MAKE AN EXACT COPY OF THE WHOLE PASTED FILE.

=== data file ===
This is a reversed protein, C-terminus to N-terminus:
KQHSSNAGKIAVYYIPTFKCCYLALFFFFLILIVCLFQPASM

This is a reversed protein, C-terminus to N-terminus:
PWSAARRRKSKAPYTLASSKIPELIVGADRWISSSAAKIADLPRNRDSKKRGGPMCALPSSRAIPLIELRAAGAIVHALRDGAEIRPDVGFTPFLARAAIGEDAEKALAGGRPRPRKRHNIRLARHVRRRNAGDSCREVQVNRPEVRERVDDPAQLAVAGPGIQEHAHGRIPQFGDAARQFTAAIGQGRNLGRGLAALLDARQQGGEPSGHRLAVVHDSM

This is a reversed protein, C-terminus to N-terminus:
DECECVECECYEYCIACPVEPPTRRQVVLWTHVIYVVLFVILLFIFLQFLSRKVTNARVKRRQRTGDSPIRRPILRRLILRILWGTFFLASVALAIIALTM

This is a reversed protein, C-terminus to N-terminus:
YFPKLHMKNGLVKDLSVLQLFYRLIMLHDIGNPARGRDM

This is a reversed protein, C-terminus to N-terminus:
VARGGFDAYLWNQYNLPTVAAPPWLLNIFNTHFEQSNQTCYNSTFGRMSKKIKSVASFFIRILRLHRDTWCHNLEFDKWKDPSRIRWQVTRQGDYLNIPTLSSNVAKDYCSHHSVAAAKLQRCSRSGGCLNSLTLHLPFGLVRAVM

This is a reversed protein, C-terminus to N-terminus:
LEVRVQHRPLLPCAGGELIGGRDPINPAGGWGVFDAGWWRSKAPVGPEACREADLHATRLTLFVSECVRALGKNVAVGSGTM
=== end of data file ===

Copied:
This is a reversed protein, C-terminus to N-terminus:
KQHSSNAGKIAVYYIPTFKCCYLALFFFFLILIVCLFQPASM

This is a reversed protein, C-terminus to N-terminus:
PWSAARRRKSKAPYTLASSKIPELIVGADRWISSSAAKIADLPRNRDSKKRGGPMCALPSSRAIPLIELRAAGAIVHALRDGAEIRPDVGFTPFLARAAIGEDAEKALAGGRPRPRKRHNIRLARHVRRRNAGDSCREVQVNRPEVRERVDDPAQLAVAGPGIQEHAHGRIPQFGDAARQFTAAIGQGRNLGRGLAALLDARQQGGEPSGHRLAVVHDSM

This is a reversed protein, C-terminus to N-terminus:
DECECVECECYEYCIACPVEPPTRRQVVLWTHVIYVVLFVILLFIFLQFLSRKVTNARVKRRQRTGDSPIRRPILRRLILRILWGTFFLASVALAIIALTM

This is a reversed protein, C-terminus to N-terminus:
YFPKLHMKNGLVKDLSVLQLFYRLIMLHDIGNPARGRDM

This is a reversed protein, C-terminus to N-terminus:
VARGGFDAYLWNQYNLPTVAAPPWLLNIFNTHFEQSNQTCYNSTFGRMSKKIKSVASFFIRILRLHRDTWCHNLEFDKWKDPSRIRWQVTRQGDYLNIPTLSSNVAKDYCSHHSVAAAKLQRCSRSGGCLNSLTLHLPFGLVRAVM

This is a reversed protein, C-terminus to N-terminus:
LEVRVQHRPLLPCAGGELIGGRDPINPAGGWGVFDAGWWRSKAPVGPEACREADLHATRLTLFVSECVRALGKNVAVGSGTM